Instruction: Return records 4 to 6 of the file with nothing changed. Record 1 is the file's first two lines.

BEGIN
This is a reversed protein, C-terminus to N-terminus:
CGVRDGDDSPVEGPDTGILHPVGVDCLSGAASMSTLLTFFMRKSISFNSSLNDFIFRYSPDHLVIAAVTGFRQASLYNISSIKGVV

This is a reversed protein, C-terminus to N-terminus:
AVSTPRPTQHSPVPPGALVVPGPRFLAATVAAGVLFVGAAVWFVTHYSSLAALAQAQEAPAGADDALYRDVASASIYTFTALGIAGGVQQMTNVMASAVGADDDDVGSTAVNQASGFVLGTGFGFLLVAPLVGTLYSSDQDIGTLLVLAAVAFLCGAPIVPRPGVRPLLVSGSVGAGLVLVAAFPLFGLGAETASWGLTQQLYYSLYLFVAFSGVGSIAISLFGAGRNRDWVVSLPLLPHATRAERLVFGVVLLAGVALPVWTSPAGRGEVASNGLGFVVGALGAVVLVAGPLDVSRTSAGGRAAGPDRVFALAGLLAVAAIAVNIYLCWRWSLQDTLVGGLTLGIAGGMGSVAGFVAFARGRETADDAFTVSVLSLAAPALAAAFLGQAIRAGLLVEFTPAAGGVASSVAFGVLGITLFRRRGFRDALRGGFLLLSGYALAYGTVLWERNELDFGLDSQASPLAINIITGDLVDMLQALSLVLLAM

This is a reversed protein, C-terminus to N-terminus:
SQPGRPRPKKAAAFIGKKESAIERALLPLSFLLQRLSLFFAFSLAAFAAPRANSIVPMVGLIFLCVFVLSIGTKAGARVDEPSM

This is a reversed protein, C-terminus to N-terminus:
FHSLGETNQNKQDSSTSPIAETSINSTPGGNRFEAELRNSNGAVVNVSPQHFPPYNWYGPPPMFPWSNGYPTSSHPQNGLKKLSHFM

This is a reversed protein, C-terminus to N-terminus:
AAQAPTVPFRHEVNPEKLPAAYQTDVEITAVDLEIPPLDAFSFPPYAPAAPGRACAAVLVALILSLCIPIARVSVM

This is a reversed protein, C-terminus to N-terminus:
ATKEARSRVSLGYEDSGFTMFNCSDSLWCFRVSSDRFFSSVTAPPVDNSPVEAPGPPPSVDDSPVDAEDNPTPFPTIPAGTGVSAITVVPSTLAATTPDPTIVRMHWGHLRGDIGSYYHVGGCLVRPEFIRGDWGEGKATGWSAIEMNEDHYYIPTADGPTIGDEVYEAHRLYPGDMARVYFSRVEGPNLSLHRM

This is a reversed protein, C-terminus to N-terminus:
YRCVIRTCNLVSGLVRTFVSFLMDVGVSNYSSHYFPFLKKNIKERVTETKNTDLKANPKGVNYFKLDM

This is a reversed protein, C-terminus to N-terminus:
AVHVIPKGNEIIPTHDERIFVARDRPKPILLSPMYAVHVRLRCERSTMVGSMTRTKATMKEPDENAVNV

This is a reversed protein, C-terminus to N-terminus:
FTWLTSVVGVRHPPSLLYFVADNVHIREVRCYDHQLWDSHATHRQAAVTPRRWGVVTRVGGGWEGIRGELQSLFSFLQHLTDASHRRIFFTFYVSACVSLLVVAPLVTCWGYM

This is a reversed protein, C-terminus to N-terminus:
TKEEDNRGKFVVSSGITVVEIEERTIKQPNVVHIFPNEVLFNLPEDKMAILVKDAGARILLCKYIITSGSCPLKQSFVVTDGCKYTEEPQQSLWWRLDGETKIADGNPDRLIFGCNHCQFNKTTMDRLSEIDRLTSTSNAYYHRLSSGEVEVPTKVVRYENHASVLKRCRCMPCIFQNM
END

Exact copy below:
This is a reversed protein, C-terminus to N-terminus:
FHSLGETNQNKQDSSTSPIAETSINSTPGGNRFEAELRNSNGAVVNVSPQHFPPYNWYGPPPMFPWSNGYPTSSHPQNGLKKLSHFM

This is a reversed protein, C-terminus to N-terminus:
AAQAPTVPFRHEVNPEKLPAAYQTDVEITAVDLEIPPLDAFSFPPYAPAAPGRACAAVLVALILSLCIPIARVSVM

This is a reversed protein, C-terminus to N-terminus:
ATKEARSRVSLGYEDSGFTMFNCSDSLWCFRVSSDRFFSSVTAPPVDNSPVEAPGPPPSVDDSPVDAEDNPTPFPTIPAGTGVSAITVVPSTLAATTPDPTIVRMHWGHLRGDIGSYYHVGGCLVRPEFIRGDWGEGKATGWSAIEMNEDHYYIPTADGPTIGDEVYEAHRLYPGDMARVYFSRVEGPNLSLHRM